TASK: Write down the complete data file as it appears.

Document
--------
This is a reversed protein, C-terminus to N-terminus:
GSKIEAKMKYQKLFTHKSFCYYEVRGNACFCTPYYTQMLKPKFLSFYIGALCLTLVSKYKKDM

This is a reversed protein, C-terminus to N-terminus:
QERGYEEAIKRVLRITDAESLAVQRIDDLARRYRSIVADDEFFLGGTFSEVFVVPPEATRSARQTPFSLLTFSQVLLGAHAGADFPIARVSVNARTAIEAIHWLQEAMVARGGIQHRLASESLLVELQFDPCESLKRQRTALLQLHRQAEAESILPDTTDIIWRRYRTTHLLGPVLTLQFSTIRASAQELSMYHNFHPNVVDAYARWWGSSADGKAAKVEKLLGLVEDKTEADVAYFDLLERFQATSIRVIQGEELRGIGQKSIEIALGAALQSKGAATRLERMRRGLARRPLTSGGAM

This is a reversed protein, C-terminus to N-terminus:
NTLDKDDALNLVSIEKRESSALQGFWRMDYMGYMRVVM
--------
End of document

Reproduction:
This is a reversed protein, C-terminus to N-terminus:
GSKIEAKMKYQKLFTHKSFCYYEVRGNACFCTPYYTQMLKPKFLSFYIGALCLTLVSKYKKDM

This is a reversed protein, C-terminus to N-terminus:
QERGYEEAIKRVLRITDAESLAVQRIDDLARRYRSIVADDEFFLGGTFSEVFVVPPEATRSARQTPFSLLTFSQVLLGAHAGADFPIARVSVNARTAIEAIHWLQEAMVARGGIQHRLASESLLVELQFDPCESLKRQRTALLQLHRQAEAESILPDTTDIIWRRYRTTHLLGPVLTLQFSTIRASAQELSMYHNFHPNVVDAYARWWGSSADGKAAKVEKLLGLVEDKTEADVAYFDLLERFQATSIRVIQGEELRGIGQKSIEIALGAALQSKGAATRLERMRRGLARRPLTSGGAM

This is a reversed protein, C-terminus to N-terminus:
NTLDKDDALNLVSIEKRESSALQGFWRMDYMGYMRVVM